The Nokia brand has survived the test of time and multiple generations of mobile devices, though it has had some help from HMD Global. The Finland-based company revived the Nokia name with dozens of smartphones and feature phones. Although it has quite a number of devices under its care, HMD still has to make a new Nokia flagship worthy to stand with other premium phones in the market today. That might still be coming later this year, but it’s becoming a guessing game what that 5G phone will actually bring to the table.
It’s not that HMD Global hasn’t made a Nokia flagship yet. That was the Nokia 9 PureView pictured above with its eccentric five 12MP cameras, among other high-end components. That phone, however, launched back in 2019, and the mobile world has moved on to newer hardware and newer designs.
According to a now-deleted Weibo post from HMD China Project Manager Zhang Yucheng, the wait is going to be a bit longer than some might have wished. The company exec says that HMD will hold a special event on China’s “Single’s Day”, a.k.a. November 11 (11.11), where it will debut a new Nokia 5G phone. Admittedly, he doesn’t actually say it will be a flagship 5G phone, but it doesn’t usually schedule a big event for new mid-range or entry-level devices.
That has understandably sent the Internet into a flurry of speculation on what that 5G phone might be. HMD Global has launched a new Nokia X series recently, but the first devices are more on the budget side of the fence. A Nokia X50 has been making rounds on the Web, but that might only get a Snapdragon 775 5G processor.
And then there’s the recent rumor of a Nokia X60 that might run Huawei’s HarmonyOS instead of Android. Considering the timing and location of the announcement, this 5G phone could indeed be HMD Global’s first device aimed specifically at the Chinese market. That, unfortunately, could disappoint fans of the Nokia brand from international markets who are still hoping for a new premium Nokia phone.
HMD Global has made great strides in reviving the Nokia brand in the Android world. Whether it’s successful or not is still debatable but, so far, it has definitely played the part of a good Android maker, especially when it comes to its commitment to Android updates. Now there are whispers that its honeymoon phase with Android might be over and is courting another partner, one that would see an upcoming Nokia X60 and X60 Pro run Huawei’s shiny new HarmonyOS instead.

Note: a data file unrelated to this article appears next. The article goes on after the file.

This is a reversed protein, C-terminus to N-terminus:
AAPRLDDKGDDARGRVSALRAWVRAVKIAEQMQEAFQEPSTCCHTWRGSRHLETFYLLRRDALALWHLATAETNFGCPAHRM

It’s really not that easy to qualify what HarmonyOS really is beyond being Huawei’s multi-platform OS. The company might vehemently deny the association and define what HarmonyOS is in buzzword-filled marketing language, but, at least based on some developers’ analyses, its phone version still has many hooks into Android. Calling it an Android fork probably comes the closest, which means it is both Android yet also not Android.
That is what makes this new rumor rather surprising if true. According to IThome, HMD Global has decided to put this very same HarmonyOS on one of its upcoming phones, called the Nokia X60 and Nokia X60 Pro. HMD Global does have experience with other mobile platforms, like the Symbian-based S60 on its Nokia feature phones, but this rumor comes rather out of the blue even for the company.
One potential reason for this sudden change is that HMD may want to target Chinese markets specifically with these two phones. The fact that HarmonyOS has no access to Google Play services and apps is not a big deal in China since those have not been available there anyway. In global markets, it’s a deal-breaker, as Huawei can attest to.
As for the Nokia X60 itself, there is still some uncertainty regarding its specs but features like a 200MP camera, 6,000 mAh battery, and curved edge screens have been mentioned. Those are features that definitely sound almost too good to be true, which only makes this rumored HarmonyOS Nokia phone sound even more fantastical.
MediaTek may have overtaken Qualcomm as the biggest mobile chip vendor for a few quarters but its presence in the US is still comparatively small. Most of the phones that are sold in that prime market run on Qualcomm’s myriad Snapdragon chipsets, but there have been some exceptions here and there. One such exception will be the Nokia G20 that will be coming to the US next week after journeying through Europe. Its MediaTek processor won’t be its selling point, though, and buyers will most likely be more attracted to its price tag.